Lewis' final claim in his amended complaint involves his allegation that the medical care facilities at the Jail are inadequate. Lewis avers that although Jail policy requires that five paramedics be regularly assigned to Division 9, there are only three paramedics currently assigned to that division. Lewis maintains that this staffing deficiency has caused him to fear pain and to lose sleep. Lewis also contends that he has waited several months for physical therapy, CAT scan and thyroid tests. Finally, Lewis complains about alleged county policies which restrict the number of procedures, equipment, and tests that will be performed during the course of an inmate's medical treatment.


A. Edwards' motion to dismiss

As previously explained, Edwards' motion to dismiss was directed at Lewis' original complaint. However, Lewis has filed an amended complaint which has replaced the original complaint. Accordingly, the court denies Edwards' motion to dismiss Lewis' complaint as moot.

B. Lewis' amended complaint

Pursuant to 28 U.S.C. § 1915, the court has reviewed Lewis' amended complaint.*fn2 For the following reasons, the court finds that the amended complaint fails to state a claim on which relief may be granted and, accordingly, dismisses the amended complaint without prejudice.

1. Lewis' right-of-access claims

Lewis' claims involving the mishandling of his legal mail and the deficiencies in the law library implicate his First Amendment right of access to the courts. See Bounds v. Smith, 430 U.S. 817, 97 S.Ct. 1491, 52 L.Ed.2d 72 (1977); Wolff v. McDonnell, 418 U.S. 539, 94 S.Ct. 2963, 41 L.Ed.2d 935 (1974). For the following reasons, the court finds that Lewis has failed to state a right-of-access claim.

It is well established that prisoners have a constitutional right of access to the courts. See, e.g., Lewis v. Casey, 518 U.S. 343, 116 S.Ct. 2174, 135 L.Ed.2d 606 (1996). To state a right-of-access claim, a prisoner must allege "`some quantum of detriment caused by the challenged conduct of state officials resulting in the interruption and/or delay of plaintiff's pending or contemplated litigation.'" Gentry v. Duckworth, 65 F.3d 555, 558 (7th Cir. 1995) (quoting Jenkins v. Lane, 977 F.2d 266, 268 (7th Cir. 1992)). In other words, the prisoner must allege some "actual prejudice to specific litigation." Duckworth, 65 F.3d at 559. The following are examples of the requisite detriment: (1) a complaint that the prisoner prepared was dismissed for failure to satisfy some technical requirement which, because of deficiencies in the prison's legal assistance facilities, he could not have known, Lewis, 518 U.S. at 351, 116 S.Ct. 2174; (2) the prisoner suffered arguably actionable harm that he wished to bring before the courts but was so stymied by inadequacies of the law library that he was unable even to file a complaint, id.; and (3) the prisoner missed court dates or was unable to make timely filings because of the state officials' conduct, Martin v. Davies, 917 F.2d 336, 340 (7th Cir. 1990); DeMallory v. Cullen, 855 F.2d 442, 449 (7th Cir. 1988).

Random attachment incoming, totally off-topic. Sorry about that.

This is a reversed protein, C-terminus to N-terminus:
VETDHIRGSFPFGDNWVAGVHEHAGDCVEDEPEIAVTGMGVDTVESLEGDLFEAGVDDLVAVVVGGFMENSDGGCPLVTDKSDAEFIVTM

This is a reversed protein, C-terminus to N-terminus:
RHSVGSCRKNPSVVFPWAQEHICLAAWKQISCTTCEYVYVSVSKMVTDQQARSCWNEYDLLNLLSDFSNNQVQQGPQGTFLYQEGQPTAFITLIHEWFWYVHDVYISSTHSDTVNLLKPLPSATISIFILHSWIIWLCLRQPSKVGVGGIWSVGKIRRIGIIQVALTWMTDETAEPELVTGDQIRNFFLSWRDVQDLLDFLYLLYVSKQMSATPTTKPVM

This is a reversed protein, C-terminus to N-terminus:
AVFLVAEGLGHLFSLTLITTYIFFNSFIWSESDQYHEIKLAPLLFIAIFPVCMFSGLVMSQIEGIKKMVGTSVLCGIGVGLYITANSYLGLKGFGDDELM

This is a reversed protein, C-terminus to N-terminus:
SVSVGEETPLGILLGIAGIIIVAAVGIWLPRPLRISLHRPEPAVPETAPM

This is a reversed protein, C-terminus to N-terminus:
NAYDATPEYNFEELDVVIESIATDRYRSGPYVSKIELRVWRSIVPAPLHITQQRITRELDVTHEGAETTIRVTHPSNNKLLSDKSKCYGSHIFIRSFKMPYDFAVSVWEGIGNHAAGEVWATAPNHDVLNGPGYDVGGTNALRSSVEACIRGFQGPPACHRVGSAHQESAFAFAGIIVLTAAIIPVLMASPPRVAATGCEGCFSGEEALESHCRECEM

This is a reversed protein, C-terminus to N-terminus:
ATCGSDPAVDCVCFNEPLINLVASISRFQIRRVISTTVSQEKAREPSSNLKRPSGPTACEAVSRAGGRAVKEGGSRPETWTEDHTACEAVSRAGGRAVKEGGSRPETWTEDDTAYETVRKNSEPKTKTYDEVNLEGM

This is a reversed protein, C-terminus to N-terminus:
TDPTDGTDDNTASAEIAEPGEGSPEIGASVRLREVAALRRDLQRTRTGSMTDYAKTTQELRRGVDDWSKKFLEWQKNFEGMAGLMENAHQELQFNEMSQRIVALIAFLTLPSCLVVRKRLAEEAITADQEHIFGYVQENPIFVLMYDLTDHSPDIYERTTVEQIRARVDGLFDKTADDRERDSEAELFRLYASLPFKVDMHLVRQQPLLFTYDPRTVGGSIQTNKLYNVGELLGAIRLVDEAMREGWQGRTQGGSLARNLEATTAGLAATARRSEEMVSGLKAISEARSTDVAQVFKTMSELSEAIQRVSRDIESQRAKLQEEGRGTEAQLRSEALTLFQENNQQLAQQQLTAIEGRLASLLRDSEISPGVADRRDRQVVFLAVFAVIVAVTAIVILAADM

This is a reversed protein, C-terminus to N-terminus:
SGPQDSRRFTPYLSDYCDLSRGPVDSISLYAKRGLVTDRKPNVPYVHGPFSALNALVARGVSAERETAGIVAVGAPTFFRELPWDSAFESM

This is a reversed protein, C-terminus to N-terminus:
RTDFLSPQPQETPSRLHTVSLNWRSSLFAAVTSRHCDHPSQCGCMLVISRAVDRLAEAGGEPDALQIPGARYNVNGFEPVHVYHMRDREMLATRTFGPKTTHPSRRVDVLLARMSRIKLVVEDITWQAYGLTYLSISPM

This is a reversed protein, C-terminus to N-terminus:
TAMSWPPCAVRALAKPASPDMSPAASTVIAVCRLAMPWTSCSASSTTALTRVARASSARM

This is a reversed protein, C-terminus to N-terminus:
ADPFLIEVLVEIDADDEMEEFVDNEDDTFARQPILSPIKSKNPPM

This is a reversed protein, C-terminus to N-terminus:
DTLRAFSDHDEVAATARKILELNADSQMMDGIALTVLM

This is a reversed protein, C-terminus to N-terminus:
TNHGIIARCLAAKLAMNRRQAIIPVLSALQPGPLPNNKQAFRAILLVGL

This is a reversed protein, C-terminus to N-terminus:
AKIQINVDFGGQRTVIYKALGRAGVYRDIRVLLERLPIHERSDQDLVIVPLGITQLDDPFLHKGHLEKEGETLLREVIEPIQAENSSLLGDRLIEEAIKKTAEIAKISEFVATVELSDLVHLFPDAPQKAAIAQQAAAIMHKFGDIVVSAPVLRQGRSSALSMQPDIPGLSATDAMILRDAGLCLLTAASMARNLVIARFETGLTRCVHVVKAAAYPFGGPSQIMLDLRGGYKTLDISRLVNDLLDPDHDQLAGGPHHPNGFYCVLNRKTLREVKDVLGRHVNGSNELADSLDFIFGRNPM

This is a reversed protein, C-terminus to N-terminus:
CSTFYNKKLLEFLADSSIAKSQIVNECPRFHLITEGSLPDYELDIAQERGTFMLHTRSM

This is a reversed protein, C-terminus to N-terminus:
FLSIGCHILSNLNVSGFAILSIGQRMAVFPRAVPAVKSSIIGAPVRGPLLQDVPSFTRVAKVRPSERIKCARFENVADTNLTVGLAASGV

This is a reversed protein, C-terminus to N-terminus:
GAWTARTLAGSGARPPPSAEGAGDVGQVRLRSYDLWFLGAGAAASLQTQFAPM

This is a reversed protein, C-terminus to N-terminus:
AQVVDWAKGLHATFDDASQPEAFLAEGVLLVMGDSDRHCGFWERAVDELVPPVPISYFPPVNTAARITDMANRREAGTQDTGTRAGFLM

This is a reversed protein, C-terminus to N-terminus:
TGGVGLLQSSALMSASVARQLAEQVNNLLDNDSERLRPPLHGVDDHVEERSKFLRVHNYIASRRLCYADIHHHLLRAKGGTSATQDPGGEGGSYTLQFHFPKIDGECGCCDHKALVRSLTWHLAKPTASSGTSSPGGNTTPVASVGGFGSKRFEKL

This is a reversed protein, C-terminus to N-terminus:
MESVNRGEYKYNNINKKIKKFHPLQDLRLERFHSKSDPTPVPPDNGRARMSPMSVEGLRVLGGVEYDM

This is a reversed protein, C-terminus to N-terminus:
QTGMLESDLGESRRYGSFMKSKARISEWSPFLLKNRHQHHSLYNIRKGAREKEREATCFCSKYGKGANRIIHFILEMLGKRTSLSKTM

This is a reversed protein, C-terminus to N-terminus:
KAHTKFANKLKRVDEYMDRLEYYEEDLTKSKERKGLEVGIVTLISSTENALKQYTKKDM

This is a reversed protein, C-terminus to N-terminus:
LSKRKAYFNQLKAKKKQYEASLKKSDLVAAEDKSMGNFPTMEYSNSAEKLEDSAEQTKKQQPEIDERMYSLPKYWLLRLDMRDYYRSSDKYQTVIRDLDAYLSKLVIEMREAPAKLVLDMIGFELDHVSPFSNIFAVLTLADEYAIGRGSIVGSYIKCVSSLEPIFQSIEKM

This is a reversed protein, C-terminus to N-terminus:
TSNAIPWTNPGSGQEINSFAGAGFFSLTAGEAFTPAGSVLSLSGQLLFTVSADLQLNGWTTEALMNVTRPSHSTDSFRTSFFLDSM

In this case, Lewis has not sufficiently alleged that the mishandling of his legal mail and the deficiencies in the Jail's law library have caused him any actual legal injury with respect to any present or contemplated litigation.*fn3 His fears that the contents of his opened mail may have been compromised to the state are too remote and speculative to establish the necessary legal prejudice or actual injury required. Finally, Lewis' proper remedy with respect to Judge Gillespie's order regarding daily access to the law library is to file a motion in state court to enforce that order.

  2. Lewis' claim for failure to provide adequate medical

Lewis' final claim concerns his complaints regarding the alleged shortcomings of the medical care system at Cook County Jail. For the following reasons, the court finds that Lewis has failed to allege a claim for failure to provide adequate medical care.

In order to allege a constitutional claim for failure to provide adequate medical care, the plaintiff must allege that the defendant was deliberately indifferent to a serious medical need. Estelle v. Gamble, 429 U.S. 97, 97 S.Ct. 285, 50 L.Ed.2d 251 (1976). Deliberate indifference is synonymous with intentional or criminally reckless conduct and requires the plaintiff to prove that the defendants knew of conditions that posed an excessive risk to the plaintiff's health and that they disregarded that risk. Farmer v. Brennan, 511 U.S. 825, 837, 114 S.Ct. 1970, 128 L.Ed.2d 811 (1994); Salazar v. City of Chicago, 940 F.2d 233, 239-240 (7th Cir. 1991). The dissatisfaction or disagreement with the method of treatment or inability to effect a final cure does not suggest that those who treat an inmate exhibited deliberate indifference. Snipes v. DeTella, 95 F.3d 586 (7th Cir. 1996); Estate of Cole v. Fromm, 94 F.3d 254 (7th Cir. 1996); Meriwether v. Faulkner, 821 F.2d 408, 413 (7th Cir. 1987).